With gold making all-time highs, I thought I would update some of my thinking for my followers. Commodity prices typically move based on the fundamentals of supply and demand that are distorted by periods of the manic speculation of fear and greed.

The rationale for the investment (buy or sell) decision is something completely different. There are primarily four categories of fundamental demand when it comes to gold, according to data from the World Gold Council.

The biggest, by far is jewelry, which has been consistently 50 per cent to 60 per cent over the past 20 years. Since 2008’s financial crisis and central bank largesse became the policy tool of choice more than a decade ago, investment demand has been on the rise. Central banks themselves holding gold as a reserve currency asset is a major swing factor too, which was a huge negative in the 1990’s when bond yields competed heavily for safe haven and real returns.

Finally, gold has a place in industrial usage, mostly in technology, and is growing as well. Fundamentally, jewelry demand drops significantly as prices rise, which is common sense especially in parts of the emerging world where gold and precious metals are a common part of marriage gifting.

In this regard, the demand curve is price elastic. Simply put, fewer people can afford it (and they trade down to silver, which tends to outperform late in the cycle). For prices to continue to rise, assuming supply is constant, which it tends to be for gold mining and recycling, investment demand and demand as reserve currency need to more than offset the loss in demand from jewelry.

There are a few types of gold investors: speculators, speculators, speculators, and gold bugs. The reason I say this is because gold does not pay interest. Longer-term fundamental investors typically invest on a cash flow income basis via interest or a dividend. Capital gains are fundamental too, but it is the relationship of gold to money and inflation that drives this aspect due to the lack of earnings in gold bullion. It’s a very different kind of money, but make no mistake, gold has been a form of value and a medium of exchange for two millennium. And also make no mistake, the future of money is about 0’s and 1’s — we are not going back to exchanging gold bars.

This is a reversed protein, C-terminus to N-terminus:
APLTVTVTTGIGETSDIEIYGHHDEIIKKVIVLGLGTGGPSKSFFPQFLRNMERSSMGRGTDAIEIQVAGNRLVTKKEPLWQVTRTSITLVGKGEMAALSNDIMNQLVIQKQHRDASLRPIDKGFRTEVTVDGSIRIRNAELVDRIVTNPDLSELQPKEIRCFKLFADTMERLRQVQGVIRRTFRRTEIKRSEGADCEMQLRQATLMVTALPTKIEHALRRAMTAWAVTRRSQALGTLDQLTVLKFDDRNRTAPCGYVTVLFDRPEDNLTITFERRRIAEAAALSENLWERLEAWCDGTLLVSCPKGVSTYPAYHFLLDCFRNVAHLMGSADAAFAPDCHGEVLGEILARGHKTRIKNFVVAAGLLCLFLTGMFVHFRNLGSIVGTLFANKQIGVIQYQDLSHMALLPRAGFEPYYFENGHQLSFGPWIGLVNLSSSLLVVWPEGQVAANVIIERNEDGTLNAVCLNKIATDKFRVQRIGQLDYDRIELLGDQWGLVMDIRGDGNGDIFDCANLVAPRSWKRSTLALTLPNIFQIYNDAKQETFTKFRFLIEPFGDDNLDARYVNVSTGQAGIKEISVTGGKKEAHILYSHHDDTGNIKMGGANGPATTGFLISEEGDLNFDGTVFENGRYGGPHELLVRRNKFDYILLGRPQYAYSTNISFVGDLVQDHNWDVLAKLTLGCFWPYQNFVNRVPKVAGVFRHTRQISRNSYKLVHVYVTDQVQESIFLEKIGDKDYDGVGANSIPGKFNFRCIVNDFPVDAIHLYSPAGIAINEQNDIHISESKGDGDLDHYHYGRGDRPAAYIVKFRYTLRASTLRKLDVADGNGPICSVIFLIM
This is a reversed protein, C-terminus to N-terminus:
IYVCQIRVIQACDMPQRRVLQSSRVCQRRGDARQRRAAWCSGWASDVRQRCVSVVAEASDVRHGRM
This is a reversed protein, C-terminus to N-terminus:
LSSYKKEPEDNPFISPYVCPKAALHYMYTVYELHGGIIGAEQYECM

In the 1990s, central banks broadly believed that holding gold was a drag on their balance sheets because it generated no yield. They were dumping it under $400 an ounce. Today, central banks are increasing their exposure given the more fragile nature of the global economy and questions about the fiat system. 

Our chart this week looks at the real (after inflation) yield of the 10-year U.S. Treasury compared to the price of gold. It’s clear the correlation and the main impetus for gold investors is the negative-yielding debt. From what central banks are telling us, this will be the case until they see the whites of inflation’s eyes. As Federal Reserve Chair Jay Powell said this week to a journalist when asked about rate hikes: “We’re not even thinking about thinking about thinking about raising rates!”

Gold still has a long way to go. Here is one fundamental way to look for a price target: the inflation-adjusted price from the 2011 and 1980 highs. They are 10 per cent and 46 per cent higher. In euros, there is 35 per cent more upside.